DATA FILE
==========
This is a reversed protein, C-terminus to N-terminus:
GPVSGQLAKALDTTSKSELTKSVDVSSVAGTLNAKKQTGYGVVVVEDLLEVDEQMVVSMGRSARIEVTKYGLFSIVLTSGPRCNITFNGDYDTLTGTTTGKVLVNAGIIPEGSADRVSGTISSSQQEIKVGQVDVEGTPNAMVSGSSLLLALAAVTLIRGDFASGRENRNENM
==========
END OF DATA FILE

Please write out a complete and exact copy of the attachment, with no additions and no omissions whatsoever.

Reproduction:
This is a reversed protein, C-terminus to N-terminus:
GPVSGQLAKALDTTSKSELTKSVDVSSVAGTLNAKKQTGYGVVVVEDLLEVDEQMVVSMGRSARIEVTKYGLFSIVLTSGPRCNITFNGDYDTLTGTTTGKVLVNAGIIPEGSADRVSGTISSSQQEIKVGQVDVEGTPNAMVSGSSLLLALAAVTLIRGDFASGRENRNENM